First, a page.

Sunday, October 28, 2012

Festival time

After my previous blog, in which I wrote my Master's thesis explaining how 200,000 people can squeeze into nine blocks of Uptown Lexington for the annual Barbecue Festival, I feel compelled to give a crowd estimate on this year's event.

So how many people were here? Don't ask me. I dunno.

Ask Joe Sink.

Sink, the former publisher of The Dispatch and a founder of the event 29 years go, now serves as the Festival's honorary chairman and people counter. He is on the record as saying this year's crowd was as large as last year's, which he estimated to be 200,000 in both 2011 and 2010.

He may be right, although I think there are some indicators to suggest the crowd was a bit smaller this time. The weather (the most critical factor) was dicey as wind-blown and wide-ranging millibars from a potential offshore hurricane brought overcast skies and threatened rain most of the day.

The noontime crowd on the Square seemed smaller than in past years.

 Conse-quently, I think fewer people showed up. It felt like there was less jostling and shoulder bumping on Main Street during the early hours of the Festival. Also, the number of cars that use the parking lot in the business behind my house did not seem as full later in the day as in previous years.

So I'm guessing somewhere between 180,000 to 190,000 people showed up. Inevitably, not all Barbecue Festivals are going to be jam-packed — relatively speaking, of course.

Having said that, my wife, Kim, and I thoroughly enjoyed ourselves this year. Usually, we arrive around 7:30 a.m. to beat the crowd and stay until about 10 a.m. or so. Then we skedaddle before the hungry throng becomes ravenous and simply devours you.

That was our original plan for this year, too. So after our traditional 10:30 barbecue brunch, we headed back for home — until we heard Lexington's Ken Davis and his trio-plus-one performing on the local stage and froze us in our footsteps. That kept us for another hour.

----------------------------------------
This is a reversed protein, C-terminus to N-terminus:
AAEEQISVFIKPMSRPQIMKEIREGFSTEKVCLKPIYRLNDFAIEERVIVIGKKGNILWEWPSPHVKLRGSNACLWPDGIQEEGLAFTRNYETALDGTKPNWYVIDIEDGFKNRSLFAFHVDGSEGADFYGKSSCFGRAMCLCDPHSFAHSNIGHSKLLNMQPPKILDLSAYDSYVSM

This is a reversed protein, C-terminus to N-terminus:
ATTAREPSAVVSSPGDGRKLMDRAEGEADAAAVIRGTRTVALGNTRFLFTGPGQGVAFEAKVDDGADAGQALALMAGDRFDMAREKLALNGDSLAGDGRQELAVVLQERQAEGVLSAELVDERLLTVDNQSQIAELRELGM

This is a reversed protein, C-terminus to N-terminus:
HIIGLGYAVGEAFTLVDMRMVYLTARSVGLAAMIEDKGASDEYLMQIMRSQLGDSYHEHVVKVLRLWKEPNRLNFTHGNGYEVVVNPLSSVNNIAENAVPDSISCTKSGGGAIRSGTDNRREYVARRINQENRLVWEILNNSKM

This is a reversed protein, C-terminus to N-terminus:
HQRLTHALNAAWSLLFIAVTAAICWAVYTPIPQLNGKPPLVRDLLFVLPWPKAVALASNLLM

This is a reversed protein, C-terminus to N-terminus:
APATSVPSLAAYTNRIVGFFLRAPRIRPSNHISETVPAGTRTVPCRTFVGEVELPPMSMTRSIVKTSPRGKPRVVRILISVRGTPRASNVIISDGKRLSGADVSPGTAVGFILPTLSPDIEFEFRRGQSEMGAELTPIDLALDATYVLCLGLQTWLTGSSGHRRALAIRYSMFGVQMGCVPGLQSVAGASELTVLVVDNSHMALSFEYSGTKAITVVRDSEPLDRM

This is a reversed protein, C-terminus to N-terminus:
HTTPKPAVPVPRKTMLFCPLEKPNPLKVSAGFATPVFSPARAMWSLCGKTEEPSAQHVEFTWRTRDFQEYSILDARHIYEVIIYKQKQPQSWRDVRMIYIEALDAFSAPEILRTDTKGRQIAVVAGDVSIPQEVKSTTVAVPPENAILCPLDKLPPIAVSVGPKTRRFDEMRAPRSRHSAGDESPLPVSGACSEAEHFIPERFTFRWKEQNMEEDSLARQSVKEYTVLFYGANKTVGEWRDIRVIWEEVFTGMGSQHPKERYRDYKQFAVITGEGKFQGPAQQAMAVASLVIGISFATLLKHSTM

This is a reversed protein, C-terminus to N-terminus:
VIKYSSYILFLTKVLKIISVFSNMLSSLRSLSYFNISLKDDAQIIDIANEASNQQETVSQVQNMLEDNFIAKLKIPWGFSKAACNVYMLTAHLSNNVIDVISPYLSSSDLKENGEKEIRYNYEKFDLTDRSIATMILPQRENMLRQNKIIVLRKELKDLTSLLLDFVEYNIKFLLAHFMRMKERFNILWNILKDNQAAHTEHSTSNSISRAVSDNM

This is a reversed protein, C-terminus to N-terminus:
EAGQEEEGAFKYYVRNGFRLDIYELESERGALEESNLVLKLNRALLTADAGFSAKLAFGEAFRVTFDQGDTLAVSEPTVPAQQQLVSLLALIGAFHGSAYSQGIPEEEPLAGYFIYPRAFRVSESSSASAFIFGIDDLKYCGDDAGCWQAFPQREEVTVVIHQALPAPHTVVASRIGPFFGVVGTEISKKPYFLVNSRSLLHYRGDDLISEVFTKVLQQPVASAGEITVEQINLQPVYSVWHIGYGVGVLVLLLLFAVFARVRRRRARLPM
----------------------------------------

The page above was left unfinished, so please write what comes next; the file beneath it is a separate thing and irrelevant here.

It was here that Kim ran into two high school classmates, Kelly Sink and Becky Frazier. Together, the three of them sat on the asphalt of First Avenue in front of Ken's performance and planned a spontaneous 34th annual class reunion for that evening.

Underhill Rose performs at the Barbecue Festival.
Afterwards, Kim and I took a 45-minute break to recoup. We nixed the idea of going home, because we wanted to see Underhill Rose perform at Stage 4, which would happen in less than an hour. So we made one more quick loop through Main Street, using sidewalks and alleys as rapid transit shortcuts.

Underhill Rose is a collection of three talented women from Asheville — they like to call their contemporary bluegrass as "smoky" and "rootsy," but I like to call it the Asheville Sound — and thanks to High Rock Outfitters as a cozy venue, they've developed a nice fan base here in Lexington.

Anyway, we listened to them for nearly 90 minutes as they bravely soldiered on under a swaying stage canopy that was a little bit unnerving to watch. When they were done, we got to speak with them for a few moments as we bought a CD and a T-shirt that they were selling out of Tupperware containers. (I just love struggling artists. Everything about them is so raw and genuine. You hope they eventually hit the big time but do it without ever changing who they are.)

In all, Kim and I stayed at the Festival for more than eight hours and spent about $100. What, are we nuts? We've never done either before.

But the day was not finished. We still had two after parties to attend: a floating Halloween gathering at 6 p.m., and then Kim's impromptu class reunion at a local restaurant at about 7:30.

Even after numerous phone calls to others in their class, the reunion turned out to be Becky, Kelly, Kim and me. And I'm not even in their class.

So we started the day with hundreds of thousands of acquaintances, and ended up in comfortable conversation as four good friends.

It was perfect. It was something you could really count on.

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